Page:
• @RobZ I think the price list approach is the best one, but I think you may be going about it backwards. Rather than looking up each of your cards, go the other way: go to your dealer site of choice (mine is Card Kingdom, but Star City Games and Channel Fireball are also popular choices), pick a particular set and look at the commons for that set - it should take you just a few moments to find all the Urza's Saga commons worth more than a dollar (Dark Ritual, Exhume, Priest of Titania and Rewind). Now just search your collection for those; if it's organized by set, this should be easy. Jan 25, 2012 at 18:42
  • 1
    (And if it's not organized by set, I'd encourage organizing it that way - in my experience, people tend to prefer browsing by set even on older cards). In general, I'd set the threshold at $1 for commons and around $2 for uncommons - that should still give you a few cards (at either rarity) from each set without polluting your binder with too much cruft that people have to sift through. Jan 25, 2012 at 18:44

It really depends on who you're trading with routinely. Generally speaking, if you want to move your trade stuff, you want to match your binder to both the interests and budget of the folks you're trading with. Legacy staples won't move very quickly with a crowd where everyone plays Standard, for instance; nor will $20 tournament cards with a crowd that mostly trades "dollar rares".

I use two rules of thumb for common and uncommon cards:

  • "Is this played competitively?" That's why a simple uncommon like Go for the Throat is $1.50 now ($6.00 for the alternate-art FNM card). Generally, tournament staples for Standard are the most common and easiest to move, though it may vary in your local area (some places are noted Legacy hotspots, for instance).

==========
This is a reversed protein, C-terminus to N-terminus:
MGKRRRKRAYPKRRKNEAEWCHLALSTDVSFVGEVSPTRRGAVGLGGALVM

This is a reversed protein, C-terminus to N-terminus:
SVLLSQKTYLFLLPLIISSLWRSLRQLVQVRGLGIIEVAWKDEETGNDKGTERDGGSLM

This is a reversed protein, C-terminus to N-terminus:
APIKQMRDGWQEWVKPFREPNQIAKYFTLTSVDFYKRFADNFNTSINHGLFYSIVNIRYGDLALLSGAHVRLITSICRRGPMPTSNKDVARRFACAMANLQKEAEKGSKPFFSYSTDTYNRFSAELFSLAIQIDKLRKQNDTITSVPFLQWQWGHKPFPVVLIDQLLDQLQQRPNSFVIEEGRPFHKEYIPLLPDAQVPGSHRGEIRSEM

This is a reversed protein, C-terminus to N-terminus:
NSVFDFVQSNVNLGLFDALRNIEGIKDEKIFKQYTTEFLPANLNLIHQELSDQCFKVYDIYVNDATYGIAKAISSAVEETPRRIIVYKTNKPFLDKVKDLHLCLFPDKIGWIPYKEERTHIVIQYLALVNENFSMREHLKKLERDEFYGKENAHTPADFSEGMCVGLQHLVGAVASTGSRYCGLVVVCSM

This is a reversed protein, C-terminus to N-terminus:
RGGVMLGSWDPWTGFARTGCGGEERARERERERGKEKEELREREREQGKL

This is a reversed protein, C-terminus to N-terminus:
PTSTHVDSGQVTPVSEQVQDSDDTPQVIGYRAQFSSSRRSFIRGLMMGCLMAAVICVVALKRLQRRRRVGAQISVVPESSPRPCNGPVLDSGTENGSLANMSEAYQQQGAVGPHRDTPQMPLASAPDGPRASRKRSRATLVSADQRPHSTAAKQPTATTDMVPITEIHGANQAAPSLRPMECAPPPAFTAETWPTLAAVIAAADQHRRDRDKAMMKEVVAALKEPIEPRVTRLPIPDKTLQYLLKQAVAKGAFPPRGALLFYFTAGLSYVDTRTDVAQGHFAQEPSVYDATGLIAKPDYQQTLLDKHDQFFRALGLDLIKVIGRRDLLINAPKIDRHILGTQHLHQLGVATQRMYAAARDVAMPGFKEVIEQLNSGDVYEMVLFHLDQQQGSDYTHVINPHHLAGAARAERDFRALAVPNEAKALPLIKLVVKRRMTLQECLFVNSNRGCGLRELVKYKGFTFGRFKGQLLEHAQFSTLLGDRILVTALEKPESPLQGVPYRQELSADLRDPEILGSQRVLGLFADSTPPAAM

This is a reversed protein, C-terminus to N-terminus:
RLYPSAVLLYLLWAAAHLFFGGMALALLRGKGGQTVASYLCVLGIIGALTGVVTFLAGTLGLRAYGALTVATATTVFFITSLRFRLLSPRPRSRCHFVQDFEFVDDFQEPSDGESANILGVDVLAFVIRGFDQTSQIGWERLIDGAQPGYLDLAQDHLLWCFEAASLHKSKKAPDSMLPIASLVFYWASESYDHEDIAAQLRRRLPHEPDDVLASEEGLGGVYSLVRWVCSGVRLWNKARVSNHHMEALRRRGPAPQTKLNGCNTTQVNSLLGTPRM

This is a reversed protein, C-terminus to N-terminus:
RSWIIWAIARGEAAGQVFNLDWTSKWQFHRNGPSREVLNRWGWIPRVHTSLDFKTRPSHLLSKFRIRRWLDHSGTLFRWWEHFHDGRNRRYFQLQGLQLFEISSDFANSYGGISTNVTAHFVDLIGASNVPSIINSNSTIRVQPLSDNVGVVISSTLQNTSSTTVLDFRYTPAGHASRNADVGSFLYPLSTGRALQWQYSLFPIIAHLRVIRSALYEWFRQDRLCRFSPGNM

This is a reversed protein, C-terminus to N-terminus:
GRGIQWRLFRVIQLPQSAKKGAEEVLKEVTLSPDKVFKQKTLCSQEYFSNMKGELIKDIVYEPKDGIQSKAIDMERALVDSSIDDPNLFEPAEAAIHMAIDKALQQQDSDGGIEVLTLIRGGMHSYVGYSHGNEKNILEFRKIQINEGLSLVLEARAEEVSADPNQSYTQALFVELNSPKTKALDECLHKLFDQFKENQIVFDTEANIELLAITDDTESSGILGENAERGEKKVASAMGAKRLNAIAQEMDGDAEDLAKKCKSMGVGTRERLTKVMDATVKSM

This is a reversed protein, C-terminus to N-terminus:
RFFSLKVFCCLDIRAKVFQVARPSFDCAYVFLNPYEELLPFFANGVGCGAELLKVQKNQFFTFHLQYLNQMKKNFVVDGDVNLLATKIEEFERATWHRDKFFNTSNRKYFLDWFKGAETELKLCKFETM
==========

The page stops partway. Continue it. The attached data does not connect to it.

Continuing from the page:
• "Is this an obscure card with an interesting ability that someone might want for casual play?" The idea here is to put up the cards that'll interest folks who like discard decks, token decks, tribal decks, &c. These cards aren't actually worth a lot, but they make it easier to balance out a trade. They also encourage casual-leaning players to trade with you, since they'll think of you as a source of fun cards they can pick up easily rather than a guy with a binder full of terribly overpriced stuff. I like trading with casual players because they're less likely to be obsessed with gouging you for "value" any time you want a card from them. To showcase these a bit, I generally put thematically-related cards together: Words of Waste and Geth's Grimoire (not uncommons, I know) look so much cooler next to each other, for instance.

Here is a nicely formatted list of staples for EDH:


While many of the cards on that list are rare there are plenty of commons and uncommons to look out for. Due to the popularity of EDH/Commander these staple are in high demand and are well worth trading.

  • I'm afraid I have to agree with some of the criticisms in that thread - that's certainly a list of some cards that EDH decks use, but as a list of staples of the format (and more relevantly for this particular question, a list of 'cards that have value because of EDH'), it falls down a little bit; I would say that the list at forums.mtgsalvation.com/showthread.php?t=252037 is a much better starting point. Jan 27, 2012 at 2:04
  • I have now read both lists and agree that the mtgsalvation one is the better of the two, I'm new to EDH deck building and will find that list very helpful. Thanks for the link @StevenStadnicki Jan 27, 2012 at 2:23
  • You're very welcome - and hoorah, welcome to EDH! Will look forward to seeing what you come up with as you start to dive into the format. :-) Jan 27, 2012 at 3:01